Quick tour of Google's cartography around the world

A colleague of mine commented the other day on the 3D buildings that Google had introduced in St Paul, Minnestota and sounded suitably impressed. It reminded me of when I first heard about the introduction of building outlines, and then the extrapolation of them in some places to give a 3-dimensional effect. Since then I had intended to give a quick tour of the way Google represents places around the world using differing cartographic styles in different countries, largely to reflect the map conventions that people are used to in those places.

So, here goes, with a sample of places I've selected from around the world, starting with perhaps the most unique styles I've seen so far in Google maps and generally working westwards:

Shanghai, China

Map of Shanghai, China from baidu.com

The Chinese maps (available through maps.baidu.com, Google's Chinese subsidiary, not through other Google Maps portals) show business locations such as KFC, with a handful of other markers used to highlight different services, each named respectively.

There are very few building outlines included and, as in most places, the streets are simple lines, many of which appear to be unnamed.

Update: I confused Baidu (not a Google business) with Ditu, the Chinese version of Google Maps. The maps of Shanghai are quite similar to the Baidu ones I described, though seemingly without commercial entities like KFC on there.

Tokyo, Japan

Map of downtown Tokyo, Japan from google.co.jp

The maps of downtown Tokyo seem to be very pedestrian-centric, with prominent stores and landmarks being represented, sometimes with a logo (e.g. 7-Eleven and am/pm stores) and sometimes with a red dot and the name of a building. Some of the larger buildings are depicted in 3D though for others, just the outlines are included.

In addition, streets are shown not just as lines, as they are in most other Google cartography I've seen, but actually as they are laid out on the ground, with pavements and crossings clearly marked.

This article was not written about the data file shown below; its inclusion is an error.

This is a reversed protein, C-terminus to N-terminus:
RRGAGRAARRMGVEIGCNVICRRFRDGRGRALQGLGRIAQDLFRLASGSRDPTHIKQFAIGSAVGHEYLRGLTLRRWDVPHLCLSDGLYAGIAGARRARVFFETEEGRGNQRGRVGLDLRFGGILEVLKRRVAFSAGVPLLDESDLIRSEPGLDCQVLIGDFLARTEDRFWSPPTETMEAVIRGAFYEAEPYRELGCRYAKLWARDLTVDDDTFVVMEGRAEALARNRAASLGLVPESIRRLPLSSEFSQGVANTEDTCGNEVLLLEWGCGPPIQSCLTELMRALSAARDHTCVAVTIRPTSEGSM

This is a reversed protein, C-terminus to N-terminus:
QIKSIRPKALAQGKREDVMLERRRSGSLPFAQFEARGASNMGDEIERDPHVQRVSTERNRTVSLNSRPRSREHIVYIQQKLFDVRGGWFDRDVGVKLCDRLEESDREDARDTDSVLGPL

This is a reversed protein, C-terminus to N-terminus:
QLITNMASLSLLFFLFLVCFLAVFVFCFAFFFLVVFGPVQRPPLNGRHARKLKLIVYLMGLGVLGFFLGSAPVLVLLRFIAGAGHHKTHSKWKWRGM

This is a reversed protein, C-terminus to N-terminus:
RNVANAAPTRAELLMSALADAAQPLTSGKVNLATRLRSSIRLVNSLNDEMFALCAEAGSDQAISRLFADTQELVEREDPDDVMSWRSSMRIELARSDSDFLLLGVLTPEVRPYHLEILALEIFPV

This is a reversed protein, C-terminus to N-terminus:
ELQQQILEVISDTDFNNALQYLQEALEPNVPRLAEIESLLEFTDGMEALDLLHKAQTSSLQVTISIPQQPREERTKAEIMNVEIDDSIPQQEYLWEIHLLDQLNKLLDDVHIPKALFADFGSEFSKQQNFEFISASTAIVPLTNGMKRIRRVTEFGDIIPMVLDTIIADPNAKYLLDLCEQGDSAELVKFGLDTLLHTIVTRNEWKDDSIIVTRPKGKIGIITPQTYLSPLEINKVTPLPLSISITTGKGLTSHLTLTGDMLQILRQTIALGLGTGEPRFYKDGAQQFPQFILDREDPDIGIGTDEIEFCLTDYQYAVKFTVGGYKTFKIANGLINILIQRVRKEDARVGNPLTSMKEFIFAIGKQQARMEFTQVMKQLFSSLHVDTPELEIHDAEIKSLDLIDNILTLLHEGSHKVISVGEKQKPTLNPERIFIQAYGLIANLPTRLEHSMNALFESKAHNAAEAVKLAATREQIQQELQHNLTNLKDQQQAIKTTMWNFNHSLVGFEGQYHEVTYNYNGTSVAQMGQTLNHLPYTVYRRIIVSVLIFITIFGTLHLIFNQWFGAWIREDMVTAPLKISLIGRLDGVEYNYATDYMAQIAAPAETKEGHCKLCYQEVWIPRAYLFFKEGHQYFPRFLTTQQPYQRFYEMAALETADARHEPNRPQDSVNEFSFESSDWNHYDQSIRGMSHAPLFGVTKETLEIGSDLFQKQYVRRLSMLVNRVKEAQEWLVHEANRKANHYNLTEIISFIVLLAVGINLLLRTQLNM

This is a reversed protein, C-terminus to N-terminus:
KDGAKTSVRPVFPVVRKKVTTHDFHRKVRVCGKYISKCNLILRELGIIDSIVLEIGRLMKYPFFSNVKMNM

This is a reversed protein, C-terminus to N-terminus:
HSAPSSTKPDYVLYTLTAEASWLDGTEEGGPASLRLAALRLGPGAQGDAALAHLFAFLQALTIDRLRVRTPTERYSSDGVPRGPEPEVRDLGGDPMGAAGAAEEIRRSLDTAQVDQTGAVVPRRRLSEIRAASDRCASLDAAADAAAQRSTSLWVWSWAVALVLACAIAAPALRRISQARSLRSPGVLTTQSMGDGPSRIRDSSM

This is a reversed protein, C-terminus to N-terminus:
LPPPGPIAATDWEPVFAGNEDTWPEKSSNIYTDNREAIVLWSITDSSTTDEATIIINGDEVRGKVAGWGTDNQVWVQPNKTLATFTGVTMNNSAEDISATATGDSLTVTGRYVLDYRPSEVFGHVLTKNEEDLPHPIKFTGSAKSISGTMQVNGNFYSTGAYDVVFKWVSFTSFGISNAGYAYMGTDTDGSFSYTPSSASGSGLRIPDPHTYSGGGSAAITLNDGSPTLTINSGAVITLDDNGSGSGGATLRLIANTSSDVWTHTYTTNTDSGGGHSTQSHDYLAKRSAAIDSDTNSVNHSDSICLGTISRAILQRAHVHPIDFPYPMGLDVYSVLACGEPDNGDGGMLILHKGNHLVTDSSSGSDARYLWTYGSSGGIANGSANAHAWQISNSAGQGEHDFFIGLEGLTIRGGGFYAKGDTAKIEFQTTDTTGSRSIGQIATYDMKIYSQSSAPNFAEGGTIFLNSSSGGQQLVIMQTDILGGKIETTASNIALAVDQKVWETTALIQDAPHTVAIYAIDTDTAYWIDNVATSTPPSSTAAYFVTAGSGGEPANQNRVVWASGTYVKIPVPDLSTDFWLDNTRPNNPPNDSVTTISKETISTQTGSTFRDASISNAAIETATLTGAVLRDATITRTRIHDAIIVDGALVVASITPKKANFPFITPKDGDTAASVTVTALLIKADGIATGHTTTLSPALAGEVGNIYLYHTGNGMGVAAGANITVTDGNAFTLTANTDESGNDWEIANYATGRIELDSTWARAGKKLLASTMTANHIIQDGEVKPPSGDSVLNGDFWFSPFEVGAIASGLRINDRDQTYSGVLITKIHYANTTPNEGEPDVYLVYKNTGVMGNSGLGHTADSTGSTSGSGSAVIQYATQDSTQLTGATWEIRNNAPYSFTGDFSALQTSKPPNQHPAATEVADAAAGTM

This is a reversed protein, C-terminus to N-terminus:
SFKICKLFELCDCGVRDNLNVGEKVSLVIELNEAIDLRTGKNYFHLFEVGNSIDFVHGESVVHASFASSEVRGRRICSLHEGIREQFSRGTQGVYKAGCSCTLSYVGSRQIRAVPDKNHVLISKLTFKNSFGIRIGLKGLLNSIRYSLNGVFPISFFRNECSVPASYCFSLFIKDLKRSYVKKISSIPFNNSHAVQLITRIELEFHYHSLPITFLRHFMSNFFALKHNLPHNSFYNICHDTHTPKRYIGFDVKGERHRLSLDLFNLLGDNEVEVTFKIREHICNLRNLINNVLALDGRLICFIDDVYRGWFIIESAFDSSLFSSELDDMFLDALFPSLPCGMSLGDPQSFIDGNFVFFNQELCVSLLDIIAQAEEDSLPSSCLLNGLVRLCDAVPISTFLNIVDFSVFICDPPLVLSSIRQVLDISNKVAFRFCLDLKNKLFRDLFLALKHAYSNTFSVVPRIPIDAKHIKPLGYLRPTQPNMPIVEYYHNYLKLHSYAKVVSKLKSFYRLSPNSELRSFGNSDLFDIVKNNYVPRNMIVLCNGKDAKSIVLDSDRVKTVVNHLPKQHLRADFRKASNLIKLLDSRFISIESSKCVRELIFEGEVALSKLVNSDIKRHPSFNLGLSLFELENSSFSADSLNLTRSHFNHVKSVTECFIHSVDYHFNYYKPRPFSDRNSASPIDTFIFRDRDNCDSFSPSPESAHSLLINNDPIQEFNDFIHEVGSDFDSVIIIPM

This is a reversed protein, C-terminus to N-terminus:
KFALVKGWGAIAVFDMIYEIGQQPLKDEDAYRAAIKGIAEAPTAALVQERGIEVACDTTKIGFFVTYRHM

St Paul, Minnesota, United States

Map of downtown St Paul, MN from google.com

The downtown area of St Paul, MN is covered by 3D buildings, including all of the skyways that link together to form a vast indoor network above the ground. Further from the centre of the city, there are very few buildings to be seen.

Other than this network of pedestrian walkways, the rest of the map could be considered very vehicle centric, with no public transport information (surely there are some bus stops at least?).

New York City, United States

Map of downtown Manhattan, New York City, NY from google.com

Downtown Manhattan Island in New York has a more extensive coverage of 3D buildings and also has public transport information included, with both stops/stations and the services that run through them. With so many tall buildings in the downtown area, especially around the central business district, it can be difficult in places to make out roads in between buildings.

Google has been extending its transit information to all sorts of new places, providing easy access from within their maps wherever possible.

London, United Kingdom

Map of London City, London from google.co.uk

London has no building outline data, though Google has tried and failed to obtain the the information. Google and the Ordnance Survey never reached an agreement, so the excellent data sources that were built up from OS data as part of the Virtual London project aren't (yet) available to be used outside of academic circles.

The London maps also show transport information, but few other landmarks (Covent Garden Market being one).

Moscow, Russia

Map of downtown Moscow, Russia from google.ru

Moscow's map depicts building outlines and their (street) numbers as well as Metro stops, though there is no embedded transport information there as of yet.

One thing I find interesting about Moscow is the delineation caused - presumably - by combining different datasets, showing stark differences in the levels of foliage in and around Moscow compared to its surrounding areas. Is that due to different ages of datasets, an actual difference in coverage up to a physical boundary, or a desire to show Moscow as being a greener city than it actually is? (Having never been there, I'm not sure which of those is most likely).